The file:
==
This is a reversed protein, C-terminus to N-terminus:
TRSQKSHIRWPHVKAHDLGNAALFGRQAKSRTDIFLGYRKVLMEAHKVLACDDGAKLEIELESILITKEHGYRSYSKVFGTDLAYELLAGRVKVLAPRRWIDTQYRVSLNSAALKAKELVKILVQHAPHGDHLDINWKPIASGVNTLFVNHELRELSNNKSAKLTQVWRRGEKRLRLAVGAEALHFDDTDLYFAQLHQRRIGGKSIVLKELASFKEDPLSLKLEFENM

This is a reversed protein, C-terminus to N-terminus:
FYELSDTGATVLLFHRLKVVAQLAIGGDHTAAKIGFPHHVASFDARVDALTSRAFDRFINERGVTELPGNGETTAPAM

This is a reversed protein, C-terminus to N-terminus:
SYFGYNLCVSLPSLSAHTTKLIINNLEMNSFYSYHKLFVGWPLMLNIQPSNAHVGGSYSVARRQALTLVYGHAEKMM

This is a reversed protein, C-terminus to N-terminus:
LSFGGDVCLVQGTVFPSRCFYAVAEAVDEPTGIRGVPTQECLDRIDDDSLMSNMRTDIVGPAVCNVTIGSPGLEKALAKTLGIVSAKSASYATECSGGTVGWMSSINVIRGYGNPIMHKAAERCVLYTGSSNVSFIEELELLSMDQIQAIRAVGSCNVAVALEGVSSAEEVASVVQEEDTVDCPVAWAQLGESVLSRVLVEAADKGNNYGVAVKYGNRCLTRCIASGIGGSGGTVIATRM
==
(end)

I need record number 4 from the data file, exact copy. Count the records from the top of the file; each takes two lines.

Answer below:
This is a reversed protein, C-terminus to N-terminus:
LSFGGDVCLVQGTVFPSRCFYAVAEAVDEPTGIRGVPTQECLDRIDDDSLMSNMRTDIVGPAVCNVTIGSPGLEKALAKTLGIVSAKSASYATECSGGTVGWMSSINVIRGYGNPIMHKAAERCVLYTGSSNVSFIEELELLSMDQIQAIRAVGSCNVAVALEGVSSAEEVASVVQEEDTVDCPVAWAQLGESVLSRVLVEAADKGNNYGVAVKYGNRCLTRCIASGIGGSGGTVIATRM